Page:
J.C. Cassidy (actor) was in clocing credits.
Campisi was unnamed lawyer.

Britt Lower -- as -- Jess Hardwick
Tony Campisi -- as -- Unnamed lawyer
Constantine Maroulis -- as -- Seth Morentz

Morgan Lynch -- as -- Nina Reedo
Paul Whitty -- as -- J.C. Cassidy
Ralph Lucarelli -- as -- Nikos Attellades
Nick Maccarone -- as -- Kenji Yashimi
Alex Hernandez -- as -- Pablo Desperon
Jennifer Ohvie -- as -- Robin
Barrington Walters, Jr. -- as -- Joaquin
Yanelba Ferreira -- as -- Tiffany
Ross Brodas -- as -- Bouncer


Thyis is a much easier to use not a robot test.

Chris Zimmer said...

Taylor, thx for the info. My DVR cut off the closing credits!

As far as the captcha code, I'm stuck with using the blogger captcha program.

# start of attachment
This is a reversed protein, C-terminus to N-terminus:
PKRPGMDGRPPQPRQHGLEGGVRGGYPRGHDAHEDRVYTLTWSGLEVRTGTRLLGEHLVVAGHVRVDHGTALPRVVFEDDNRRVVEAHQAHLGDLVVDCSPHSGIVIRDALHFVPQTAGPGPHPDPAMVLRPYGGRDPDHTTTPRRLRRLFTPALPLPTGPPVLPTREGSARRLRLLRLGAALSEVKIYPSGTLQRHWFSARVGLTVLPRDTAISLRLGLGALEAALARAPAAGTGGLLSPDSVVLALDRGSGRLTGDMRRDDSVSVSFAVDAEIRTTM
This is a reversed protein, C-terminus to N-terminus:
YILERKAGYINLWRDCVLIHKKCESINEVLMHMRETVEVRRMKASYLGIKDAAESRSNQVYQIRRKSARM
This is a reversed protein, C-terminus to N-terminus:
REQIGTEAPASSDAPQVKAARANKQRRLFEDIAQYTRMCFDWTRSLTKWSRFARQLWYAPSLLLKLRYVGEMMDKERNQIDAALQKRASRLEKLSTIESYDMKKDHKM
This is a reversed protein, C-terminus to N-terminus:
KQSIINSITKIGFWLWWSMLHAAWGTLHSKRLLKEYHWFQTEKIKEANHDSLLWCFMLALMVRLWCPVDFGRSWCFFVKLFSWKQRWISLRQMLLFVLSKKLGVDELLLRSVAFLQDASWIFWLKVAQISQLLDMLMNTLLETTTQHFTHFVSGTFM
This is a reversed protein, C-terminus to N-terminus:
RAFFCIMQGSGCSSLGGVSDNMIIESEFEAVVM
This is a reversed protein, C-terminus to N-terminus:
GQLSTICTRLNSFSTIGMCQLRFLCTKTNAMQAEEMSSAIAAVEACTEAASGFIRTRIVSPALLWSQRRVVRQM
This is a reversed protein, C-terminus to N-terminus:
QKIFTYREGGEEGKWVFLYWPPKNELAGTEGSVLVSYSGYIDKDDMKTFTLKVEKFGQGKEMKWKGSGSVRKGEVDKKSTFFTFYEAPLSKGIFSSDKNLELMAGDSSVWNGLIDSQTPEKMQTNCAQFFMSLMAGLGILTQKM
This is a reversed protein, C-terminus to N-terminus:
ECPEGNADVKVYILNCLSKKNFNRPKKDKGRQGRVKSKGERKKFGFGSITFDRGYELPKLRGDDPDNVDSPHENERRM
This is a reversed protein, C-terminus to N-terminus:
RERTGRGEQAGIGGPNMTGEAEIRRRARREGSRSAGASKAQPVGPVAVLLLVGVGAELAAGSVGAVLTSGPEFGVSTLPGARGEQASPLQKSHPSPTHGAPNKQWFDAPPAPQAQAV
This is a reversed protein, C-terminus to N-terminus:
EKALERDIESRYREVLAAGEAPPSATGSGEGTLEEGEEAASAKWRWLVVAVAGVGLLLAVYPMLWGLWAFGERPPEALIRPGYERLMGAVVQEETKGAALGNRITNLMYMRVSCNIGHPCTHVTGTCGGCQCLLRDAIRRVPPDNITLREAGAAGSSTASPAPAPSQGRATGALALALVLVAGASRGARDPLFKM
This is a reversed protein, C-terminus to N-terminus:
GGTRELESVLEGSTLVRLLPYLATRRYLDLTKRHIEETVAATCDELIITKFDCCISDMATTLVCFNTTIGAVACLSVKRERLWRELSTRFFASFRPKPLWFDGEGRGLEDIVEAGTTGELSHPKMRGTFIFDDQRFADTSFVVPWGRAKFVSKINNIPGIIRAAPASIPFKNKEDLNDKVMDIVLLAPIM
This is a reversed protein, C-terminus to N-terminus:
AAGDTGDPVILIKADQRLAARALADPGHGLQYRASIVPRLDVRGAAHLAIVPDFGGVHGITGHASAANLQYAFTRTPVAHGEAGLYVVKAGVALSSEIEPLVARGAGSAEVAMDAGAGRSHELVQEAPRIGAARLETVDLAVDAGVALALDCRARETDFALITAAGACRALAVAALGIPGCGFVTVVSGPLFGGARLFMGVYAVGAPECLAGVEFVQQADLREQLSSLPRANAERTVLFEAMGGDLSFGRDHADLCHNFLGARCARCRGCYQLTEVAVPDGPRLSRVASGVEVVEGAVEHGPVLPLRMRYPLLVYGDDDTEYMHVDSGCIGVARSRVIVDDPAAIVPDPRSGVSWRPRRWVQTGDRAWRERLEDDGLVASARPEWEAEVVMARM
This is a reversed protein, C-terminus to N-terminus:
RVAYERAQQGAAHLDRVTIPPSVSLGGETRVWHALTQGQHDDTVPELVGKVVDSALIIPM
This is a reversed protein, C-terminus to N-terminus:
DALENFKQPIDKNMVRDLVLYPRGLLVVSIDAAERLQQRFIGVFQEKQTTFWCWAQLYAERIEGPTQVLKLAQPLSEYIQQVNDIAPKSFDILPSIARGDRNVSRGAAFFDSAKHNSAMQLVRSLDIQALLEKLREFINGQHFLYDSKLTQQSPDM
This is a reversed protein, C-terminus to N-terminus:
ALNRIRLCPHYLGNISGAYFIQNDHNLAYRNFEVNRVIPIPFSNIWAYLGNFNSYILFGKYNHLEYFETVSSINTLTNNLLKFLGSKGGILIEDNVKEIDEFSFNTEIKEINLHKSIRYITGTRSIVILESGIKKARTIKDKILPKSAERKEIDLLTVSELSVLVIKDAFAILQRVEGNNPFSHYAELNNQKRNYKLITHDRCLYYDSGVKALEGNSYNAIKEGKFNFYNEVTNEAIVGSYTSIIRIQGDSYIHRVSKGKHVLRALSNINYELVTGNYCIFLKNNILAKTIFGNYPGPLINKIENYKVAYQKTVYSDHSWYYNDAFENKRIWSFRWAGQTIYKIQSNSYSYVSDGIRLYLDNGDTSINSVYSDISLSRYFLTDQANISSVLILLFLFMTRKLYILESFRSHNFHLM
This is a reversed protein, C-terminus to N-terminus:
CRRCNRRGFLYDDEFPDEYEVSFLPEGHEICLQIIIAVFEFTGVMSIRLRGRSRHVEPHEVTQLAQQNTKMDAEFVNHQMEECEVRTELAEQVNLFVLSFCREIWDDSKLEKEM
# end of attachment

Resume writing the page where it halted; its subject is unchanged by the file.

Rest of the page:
janethyland said...

Ratings were 1.7 key demo and 5.50million in viewers,same as for Justice Denied.

Its a bit worrying to have SVU up against Criminal Minds next year.I dont see how the time slot will suit its subject matter.Is it just being used as a feeder?

It feels like Chicago Fire was given the best time slot to give it a chance to succeed. Its only up against CSI and no Revenge next year.

ConnorBehan said...

Loved the Venus de Milo statue in Hal's office. Yes, this episode made me squeamish, but that's how I know SVU is doing its job.

janethyland said...

ha! The show is about sex crimes so people should expect squeamish!

Classical Images of beauty...ha!

It was a challenge to our assumptions in that we accept what some people do to achieve beauty,but not others.By showing the extreme they challenge the norm.

janethyland said...

bad week for most NBC shows.